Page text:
Brianne Link and Q Royal Palm Outlast Field of 42 to Win Farm Family Speed Derby at Silver Oak Jumper Tournament

By Kenneth Kraus for Phelps Media Group

Fieldstone Show Park – August 14, 2015 – Another gorgeous New England day, with warm temperatures and bright sunshine was the setting for day three of the Silver Oak Jumper Tournament at Fieldstone Show Park in Halifax, MA. In the Unicorn Landing Grand Prix field, the name of the game today was speed. An early 1.40m Open Jumpers, followed by a Low and High Junior/Amateur Owner Jumpers class, all scored under Table II 2.1, set the table for the main event of the day – the $7,500 Farm Family Speed Derby.

It was a true derby test today with 15 numbered obstacles and 19 jumping efforts including a couple of jumps, up and down the banks, a ditch and three double combinations. Course Designer Olaf Petersen of Germany also offered up a couple of options along the way. Forty-two horses lined up to challenge the Friday faults converted test.

Of the 42 that started, nine completed the course without penalties, but it was the time taken over the course that meant the most today. In fact, 13 horses today broke the 90 second barrier, only to see their time increased because of knockdowns along the way. The top three finishers all tripped the timers in less than 90 seconds.

Brianna Link, a 17-year-old high school senior from Long Island, New York, and Q Royal Palm raced around the derby track in 87.292 seconds without penalty to seal the victory.

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Brianne Link and Q Royal Palm. Photo by Andrew Ryback.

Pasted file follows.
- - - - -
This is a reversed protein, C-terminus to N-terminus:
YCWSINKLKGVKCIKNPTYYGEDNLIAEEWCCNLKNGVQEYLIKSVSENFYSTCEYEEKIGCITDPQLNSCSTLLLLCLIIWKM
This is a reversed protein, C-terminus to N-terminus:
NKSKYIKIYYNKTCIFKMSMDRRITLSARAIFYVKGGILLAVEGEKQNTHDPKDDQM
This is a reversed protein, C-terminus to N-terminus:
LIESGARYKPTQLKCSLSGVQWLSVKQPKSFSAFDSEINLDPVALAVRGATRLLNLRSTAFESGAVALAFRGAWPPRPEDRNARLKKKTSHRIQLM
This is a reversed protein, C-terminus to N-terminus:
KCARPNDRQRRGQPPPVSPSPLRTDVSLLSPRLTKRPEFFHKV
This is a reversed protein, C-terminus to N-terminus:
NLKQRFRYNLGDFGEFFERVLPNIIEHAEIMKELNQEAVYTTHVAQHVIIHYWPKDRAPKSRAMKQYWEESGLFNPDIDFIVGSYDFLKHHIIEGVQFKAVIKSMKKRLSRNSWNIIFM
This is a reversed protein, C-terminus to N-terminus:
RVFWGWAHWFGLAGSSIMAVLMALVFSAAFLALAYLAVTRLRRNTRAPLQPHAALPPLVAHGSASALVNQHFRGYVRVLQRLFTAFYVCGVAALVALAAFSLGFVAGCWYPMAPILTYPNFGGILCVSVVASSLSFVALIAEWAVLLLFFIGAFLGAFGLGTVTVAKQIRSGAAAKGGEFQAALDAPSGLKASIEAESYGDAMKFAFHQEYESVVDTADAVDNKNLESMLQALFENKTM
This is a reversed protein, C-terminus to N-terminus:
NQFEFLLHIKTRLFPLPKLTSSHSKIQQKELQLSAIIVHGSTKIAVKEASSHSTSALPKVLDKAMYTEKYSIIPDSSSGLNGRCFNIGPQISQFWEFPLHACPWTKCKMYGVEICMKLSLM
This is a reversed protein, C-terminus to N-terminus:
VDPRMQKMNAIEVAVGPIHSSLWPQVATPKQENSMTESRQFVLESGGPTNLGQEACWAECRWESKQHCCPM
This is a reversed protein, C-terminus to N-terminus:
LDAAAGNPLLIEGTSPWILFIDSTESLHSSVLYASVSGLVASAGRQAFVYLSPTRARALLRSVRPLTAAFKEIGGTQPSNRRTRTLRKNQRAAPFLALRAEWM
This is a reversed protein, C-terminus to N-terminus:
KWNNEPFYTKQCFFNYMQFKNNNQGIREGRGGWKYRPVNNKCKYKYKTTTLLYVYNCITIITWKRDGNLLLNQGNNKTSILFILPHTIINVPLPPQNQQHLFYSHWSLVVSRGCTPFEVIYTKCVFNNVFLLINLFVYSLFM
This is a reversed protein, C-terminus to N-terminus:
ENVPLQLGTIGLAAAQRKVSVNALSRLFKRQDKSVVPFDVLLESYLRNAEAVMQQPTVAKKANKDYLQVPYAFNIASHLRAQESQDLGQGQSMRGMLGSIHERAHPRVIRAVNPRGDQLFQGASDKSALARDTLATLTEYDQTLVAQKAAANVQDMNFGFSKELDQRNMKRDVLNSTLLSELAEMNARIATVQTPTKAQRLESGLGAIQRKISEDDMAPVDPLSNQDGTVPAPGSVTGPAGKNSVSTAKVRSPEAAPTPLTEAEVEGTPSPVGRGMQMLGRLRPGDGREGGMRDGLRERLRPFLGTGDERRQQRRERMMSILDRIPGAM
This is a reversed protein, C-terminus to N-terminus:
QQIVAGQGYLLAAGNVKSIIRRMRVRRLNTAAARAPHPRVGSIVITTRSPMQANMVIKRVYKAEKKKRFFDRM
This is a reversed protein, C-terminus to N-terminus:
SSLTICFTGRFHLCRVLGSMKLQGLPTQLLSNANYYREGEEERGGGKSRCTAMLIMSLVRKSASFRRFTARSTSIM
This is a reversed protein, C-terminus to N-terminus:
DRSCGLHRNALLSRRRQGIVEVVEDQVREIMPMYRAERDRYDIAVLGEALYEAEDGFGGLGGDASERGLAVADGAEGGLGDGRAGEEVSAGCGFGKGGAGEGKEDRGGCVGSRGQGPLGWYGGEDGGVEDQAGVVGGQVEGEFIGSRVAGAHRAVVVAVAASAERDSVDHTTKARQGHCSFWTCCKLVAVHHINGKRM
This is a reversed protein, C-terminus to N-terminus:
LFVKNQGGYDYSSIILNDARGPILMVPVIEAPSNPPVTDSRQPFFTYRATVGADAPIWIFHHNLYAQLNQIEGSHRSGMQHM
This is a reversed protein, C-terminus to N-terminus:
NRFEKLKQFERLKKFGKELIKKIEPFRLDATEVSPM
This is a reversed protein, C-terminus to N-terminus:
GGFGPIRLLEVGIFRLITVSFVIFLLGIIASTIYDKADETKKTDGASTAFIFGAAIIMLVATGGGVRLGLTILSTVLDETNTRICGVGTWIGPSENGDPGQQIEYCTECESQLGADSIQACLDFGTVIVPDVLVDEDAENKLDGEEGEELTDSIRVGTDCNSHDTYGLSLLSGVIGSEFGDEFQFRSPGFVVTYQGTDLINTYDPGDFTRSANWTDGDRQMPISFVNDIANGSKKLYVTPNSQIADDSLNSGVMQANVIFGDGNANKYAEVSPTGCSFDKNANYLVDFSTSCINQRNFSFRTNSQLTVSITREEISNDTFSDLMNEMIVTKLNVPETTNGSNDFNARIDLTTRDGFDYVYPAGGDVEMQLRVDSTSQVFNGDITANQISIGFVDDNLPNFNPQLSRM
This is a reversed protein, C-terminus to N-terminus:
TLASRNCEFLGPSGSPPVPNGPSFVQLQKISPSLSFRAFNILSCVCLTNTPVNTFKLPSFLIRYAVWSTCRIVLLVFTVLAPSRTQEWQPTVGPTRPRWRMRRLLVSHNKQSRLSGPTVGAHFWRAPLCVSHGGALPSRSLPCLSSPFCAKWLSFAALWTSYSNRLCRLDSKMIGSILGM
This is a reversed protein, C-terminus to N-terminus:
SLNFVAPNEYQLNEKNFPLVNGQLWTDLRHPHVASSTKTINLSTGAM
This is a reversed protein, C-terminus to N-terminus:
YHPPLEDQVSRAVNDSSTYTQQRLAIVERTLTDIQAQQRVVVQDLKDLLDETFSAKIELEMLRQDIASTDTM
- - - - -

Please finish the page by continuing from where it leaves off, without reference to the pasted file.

Molly Ashe Cawley, who had gone earlier on Vernal, a catch ride for the day, had been leading with a clear go in 89.112 seconds. Link sliced over two full seconds off of that time. Ashe-Cawley stood at the gate and watched Link knock her out of first place. “I went before her, thank goodness. Brianne’s round was so slick because it was smooth. She just hit that good gallop and never once had to interrupt it,” she said. “I’d never ridden the horse that I rode today and so we had a little miscommunication on the way to number three. It was like I was going through a blinking red light – he sort of stopped and then I got too much of a reaction when I pulled, so I had to make up some time. I would’ve been close, but I don’t think I would’ve had her if I hadn’t done that, but it would’ve been closer,” she smiled.

In third place, Lucas Porter actually had a much faster time with Psychee D’Amour in 85.835 seconds, but a knockdown along the way bumped that time up to 89.835 seconds.

Rounding out the top four was Mattias Tromp who galloped around without penalty on KM Whatever RV, crossing the finish line in 90.100 seconds.

Link, who rides with Jeffery Welles and Ed Copeland was pleased with her efforts in her very first speed derby. “I was very proud of my horse. I’ve only been riding her for a few months, I don’t own her myself, so it was a little bit of a challenge coming in and I wasn’t sure if we were going to last the whole round, but I was really proud of her, she was great,” Link said.

Welles gave Link her plan for the day. He told her, “Just to do the leave-outs in the lines and always look at the next jump, and go fast!” she laughed.

Ashe-Cawley, who has done a number of speed derbies in her career, talked about today’s track. “I thought the course was great. It was smooth and long, but a really nice course to gallop. There wasn’t a lot of stop and go, it was just pretty much floor it all the way.”